Saturday, August 10th

Los Arcos
Arrived. The bag's in the line. Waiting. Credential stamped, allocated a bed. D13, in the Dormitorio 2.

The day began at 5. Everybody just got up at 5, talking to Philip, not Philippe, another Philip, who I thought was another pilgrim but who turned out to be the hospitalero of the refugio. He did the Camino earlier this year, and just couldn't leave it. So, he became a volunteer worker. Later, he'll move to another refugio.

Walking by 6, finding the yellow arrows in the dark. Walked with Sharon, who's brilliant. Lightly raining, enough to muddy the paths, and enough for all the pilgrims to bring out the raincovers. Sharon mentions the cynicism of some of the other pilgrims, some about the walkers with boots, some about the many-coloured backpacks, whatever. Tried to be positive all morning, as though Saint Jacques himself was personally looking after us. Yes, it's raining, he's testing us then. Once we've passed the test, it'll be sunny, and all the clothes we'll be washing will be dry by this evening.
And, lo and behold, after we'd let the stream of water clean the mud from our boots, the sun did emerge, and it's stayed sunny ever since. Haven't washed the stuff yet.

Slight bummer, as the recently built tract housing on the outskirts of Estella meant that Irache was a lengthy detour. Thought about taking it, but finding the GR again, in the dark, would have been difficult. Turned out, though, the wine part of the fountain wasn't working anyway.

A small town along the way the way this morning, Maneru. One bar. One private refugio, and there's a bickering American family. Three boyos just annoying the hell out of each other. Then the Germans arrive, en masse, took over a table, brought out the food, mountains of it, then sang grace together. David and Mariana arrive. Then, in the rain, a barefoot pilgrim. Unbelievable. I'm wondering if he intends to do the entire Way barefoot, and whether he's a penitent or just insane. Even Saint James wore sandals.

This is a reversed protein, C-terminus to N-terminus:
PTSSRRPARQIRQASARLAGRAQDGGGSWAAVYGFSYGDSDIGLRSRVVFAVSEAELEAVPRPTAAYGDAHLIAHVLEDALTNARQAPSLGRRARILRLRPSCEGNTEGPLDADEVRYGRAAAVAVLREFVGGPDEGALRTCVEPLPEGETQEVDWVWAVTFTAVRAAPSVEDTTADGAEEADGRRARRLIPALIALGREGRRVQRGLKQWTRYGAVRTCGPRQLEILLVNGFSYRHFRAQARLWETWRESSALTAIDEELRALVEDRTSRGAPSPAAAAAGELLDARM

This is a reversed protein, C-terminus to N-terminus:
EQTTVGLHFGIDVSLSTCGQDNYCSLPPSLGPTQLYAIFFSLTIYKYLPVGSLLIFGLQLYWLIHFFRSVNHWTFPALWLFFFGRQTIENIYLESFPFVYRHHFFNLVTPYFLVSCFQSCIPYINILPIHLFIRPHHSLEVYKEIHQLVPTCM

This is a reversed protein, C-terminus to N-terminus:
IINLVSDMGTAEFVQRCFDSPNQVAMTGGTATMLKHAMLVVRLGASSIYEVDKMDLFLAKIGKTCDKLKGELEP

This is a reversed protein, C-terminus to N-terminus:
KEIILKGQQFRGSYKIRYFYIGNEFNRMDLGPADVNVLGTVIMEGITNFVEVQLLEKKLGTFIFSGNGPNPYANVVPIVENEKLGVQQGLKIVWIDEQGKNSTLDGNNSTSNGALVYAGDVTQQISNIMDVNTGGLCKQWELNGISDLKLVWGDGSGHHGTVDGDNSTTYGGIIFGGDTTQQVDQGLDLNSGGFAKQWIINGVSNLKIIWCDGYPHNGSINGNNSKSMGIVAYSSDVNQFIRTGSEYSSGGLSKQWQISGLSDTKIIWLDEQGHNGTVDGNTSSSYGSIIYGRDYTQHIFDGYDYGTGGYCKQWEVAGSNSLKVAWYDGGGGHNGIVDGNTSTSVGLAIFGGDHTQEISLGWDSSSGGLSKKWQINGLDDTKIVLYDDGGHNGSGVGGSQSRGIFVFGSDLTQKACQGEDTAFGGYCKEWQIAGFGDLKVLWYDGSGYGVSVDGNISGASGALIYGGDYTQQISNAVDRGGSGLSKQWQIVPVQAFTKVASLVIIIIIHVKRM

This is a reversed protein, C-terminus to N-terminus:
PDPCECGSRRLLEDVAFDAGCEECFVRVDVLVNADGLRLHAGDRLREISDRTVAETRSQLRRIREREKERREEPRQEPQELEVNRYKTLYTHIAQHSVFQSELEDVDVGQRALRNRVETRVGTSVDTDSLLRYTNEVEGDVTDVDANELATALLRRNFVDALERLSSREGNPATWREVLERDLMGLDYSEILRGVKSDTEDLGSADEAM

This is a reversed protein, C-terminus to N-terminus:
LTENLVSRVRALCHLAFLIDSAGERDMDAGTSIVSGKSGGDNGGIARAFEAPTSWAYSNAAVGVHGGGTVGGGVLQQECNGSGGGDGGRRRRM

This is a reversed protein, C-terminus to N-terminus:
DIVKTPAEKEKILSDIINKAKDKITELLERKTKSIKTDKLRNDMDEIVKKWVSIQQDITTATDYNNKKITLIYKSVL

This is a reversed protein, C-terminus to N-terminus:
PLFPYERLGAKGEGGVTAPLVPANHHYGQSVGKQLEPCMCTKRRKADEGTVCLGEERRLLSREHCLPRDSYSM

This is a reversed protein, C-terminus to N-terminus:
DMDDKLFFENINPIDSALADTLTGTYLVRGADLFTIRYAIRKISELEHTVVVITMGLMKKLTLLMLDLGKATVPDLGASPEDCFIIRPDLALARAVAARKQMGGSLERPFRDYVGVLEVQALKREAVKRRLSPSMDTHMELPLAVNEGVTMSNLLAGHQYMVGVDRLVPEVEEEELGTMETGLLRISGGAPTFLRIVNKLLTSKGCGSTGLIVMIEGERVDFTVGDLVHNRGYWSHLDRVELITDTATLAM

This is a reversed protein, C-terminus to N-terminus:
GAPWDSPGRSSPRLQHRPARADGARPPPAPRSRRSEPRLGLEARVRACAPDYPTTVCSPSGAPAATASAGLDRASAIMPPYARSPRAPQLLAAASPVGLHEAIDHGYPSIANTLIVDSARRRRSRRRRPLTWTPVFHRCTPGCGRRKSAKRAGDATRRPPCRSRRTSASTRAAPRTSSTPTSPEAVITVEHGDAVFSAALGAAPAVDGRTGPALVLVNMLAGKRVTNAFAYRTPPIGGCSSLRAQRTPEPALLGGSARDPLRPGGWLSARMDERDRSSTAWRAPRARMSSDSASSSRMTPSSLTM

To Cirauqui, which is just beautiful.

Further, the roads leading through recently harvested wheat fields, on and on, miles and miles of it. Perfect. Surrounded by these wonderful mountains, the highest mountains still wrapped in clouds, the heaviest, darkest clouds being pushed over by the wind. A small castle on one hilltop, a white house on the other, on and on, just getting better and better.

Turning a corner in the road and Los Arcos just appears. See a 'refugio' sign, but told by an old Spanish lady that the real refugio was over the 'puente', and it was.

David's turned up. A chat. He lives in Amsterdam, and Sharon intends to stop walking at Burgos, which is apparently a really beautiful city. I'll still have another 480kms or so after that.

Over there, there's a clothesline full of pilgrim socks, t-shirts and undies, and mine are about to join them.

The Abascal Bar
Cafe solo. There's Spanish music on the sound system, it's quite frenetic, with lots of trumpets. And again, on the TV, is the European Championships. The 800 meters; now the hurdles, and the small guy with the cap who was in the lead has broken down. A Spaniard has won, but there's a curious lack of excitement about it, in this bar at least.

Over the road is a service station. It, too, has a bar attached. A pilgrim, who I recognize as the friend of Textwoman, has been sitting outside it for quite some time, like she's waiting for a bus. Maybe it's the fourth day thing, for the Saint Jean Pied de Port people, with people just giving up. I don't think Guy will give up, but when I met him earlier he was limping really badly. Maybe it was all that singing that did him in, as there's only so many times you can be singing 'Brave Madeleine' with the others before you start wishing a damage on yourself just to escape it.